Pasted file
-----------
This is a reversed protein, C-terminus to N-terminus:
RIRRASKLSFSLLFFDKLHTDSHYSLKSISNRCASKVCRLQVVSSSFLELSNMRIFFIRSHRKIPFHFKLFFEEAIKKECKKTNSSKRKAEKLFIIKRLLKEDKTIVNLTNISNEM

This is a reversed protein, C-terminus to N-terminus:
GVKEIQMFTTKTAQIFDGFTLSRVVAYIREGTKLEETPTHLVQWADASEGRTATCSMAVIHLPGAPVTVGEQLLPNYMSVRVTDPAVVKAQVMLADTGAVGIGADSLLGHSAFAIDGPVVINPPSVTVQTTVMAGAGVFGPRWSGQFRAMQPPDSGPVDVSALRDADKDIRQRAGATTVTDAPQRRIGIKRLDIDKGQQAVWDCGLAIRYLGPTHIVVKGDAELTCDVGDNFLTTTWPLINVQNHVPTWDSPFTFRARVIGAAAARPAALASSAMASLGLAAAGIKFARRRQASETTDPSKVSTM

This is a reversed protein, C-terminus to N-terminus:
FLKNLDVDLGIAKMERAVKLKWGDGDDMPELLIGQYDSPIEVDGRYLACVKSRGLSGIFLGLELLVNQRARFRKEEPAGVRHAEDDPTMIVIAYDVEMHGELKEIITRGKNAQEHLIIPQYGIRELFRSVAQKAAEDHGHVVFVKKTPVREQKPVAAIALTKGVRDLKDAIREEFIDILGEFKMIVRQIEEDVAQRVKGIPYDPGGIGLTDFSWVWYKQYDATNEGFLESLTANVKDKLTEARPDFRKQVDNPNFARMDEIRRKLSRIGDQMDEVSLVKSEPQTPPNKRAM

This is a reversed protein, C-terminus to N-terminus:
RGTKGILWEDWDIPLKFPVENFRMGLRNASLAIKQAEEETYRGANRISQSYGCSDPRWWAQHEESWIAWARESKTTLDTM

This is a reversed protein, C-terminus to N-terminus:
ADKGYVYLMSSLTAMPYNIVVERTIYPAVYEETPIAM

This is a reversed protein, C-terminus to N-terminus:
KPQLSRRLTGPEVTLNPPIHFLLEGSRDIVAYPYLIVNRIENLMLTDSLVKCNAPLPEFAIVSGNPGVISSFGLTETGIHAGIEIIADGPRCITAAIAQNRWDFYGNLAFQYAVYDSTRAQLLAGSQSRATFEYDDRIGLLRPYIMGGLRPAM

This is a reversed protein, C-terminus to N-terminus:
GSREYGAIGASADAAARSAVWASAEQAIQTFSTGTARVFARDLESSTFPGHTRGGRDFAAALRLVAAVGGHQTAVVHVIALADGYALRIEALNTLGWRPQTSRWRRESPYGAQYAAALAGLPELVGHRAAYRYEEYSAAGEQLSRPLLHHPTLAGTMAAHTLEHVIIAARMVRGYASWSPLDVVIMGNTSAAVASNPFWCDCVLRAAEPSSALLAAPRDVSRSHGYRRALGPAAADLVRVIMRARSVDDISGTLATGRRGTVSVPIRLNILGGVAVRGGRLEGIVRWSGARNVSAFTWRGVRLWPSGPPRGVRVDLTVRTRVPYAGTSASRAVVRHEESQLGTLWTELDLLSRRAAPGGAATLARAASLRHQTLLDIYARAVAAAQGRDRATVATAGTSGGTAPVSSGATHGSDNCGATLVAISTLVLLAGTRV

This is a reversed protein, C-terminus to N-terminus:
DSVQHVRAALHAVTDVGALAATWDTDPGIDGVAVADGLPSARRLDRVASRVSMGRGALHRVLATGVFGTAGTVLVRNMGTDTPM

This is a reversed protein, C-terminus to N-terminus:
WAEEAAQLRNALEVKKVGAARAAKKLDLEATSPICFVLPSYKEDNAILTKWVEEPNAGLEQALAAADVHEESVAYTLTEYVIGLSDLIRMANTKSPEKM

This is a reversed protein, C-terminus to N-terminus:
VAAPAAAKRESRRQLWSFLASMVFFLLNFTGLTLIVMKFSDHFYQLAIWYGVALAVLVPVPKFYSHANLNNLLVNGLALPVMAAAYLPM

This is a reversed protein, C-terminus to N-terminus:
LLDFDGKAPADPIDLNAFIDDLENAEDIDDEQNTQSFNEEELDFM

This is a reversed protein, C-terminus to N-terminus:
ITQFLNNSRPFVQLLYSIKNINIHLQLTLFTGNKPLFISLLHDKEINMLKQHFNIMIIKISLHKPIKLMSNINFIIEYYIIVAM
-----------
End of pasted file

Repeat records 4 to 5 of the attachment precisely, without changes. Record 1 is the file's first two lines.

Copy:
This is a reversed protein, C-terminus to N-terminus:
RGTKGILWEDWDIPLKFPVENFRMGLRNASLAIKQAEEETYRGANRISQSYGCSDPRWWAQHEESWIAWARESKTTLDTM

This is a reversed protein, C-terminus to N-terminus:
ADKGYVYLMSSLTAMPYNIVVERTIYPAVYEETPIAM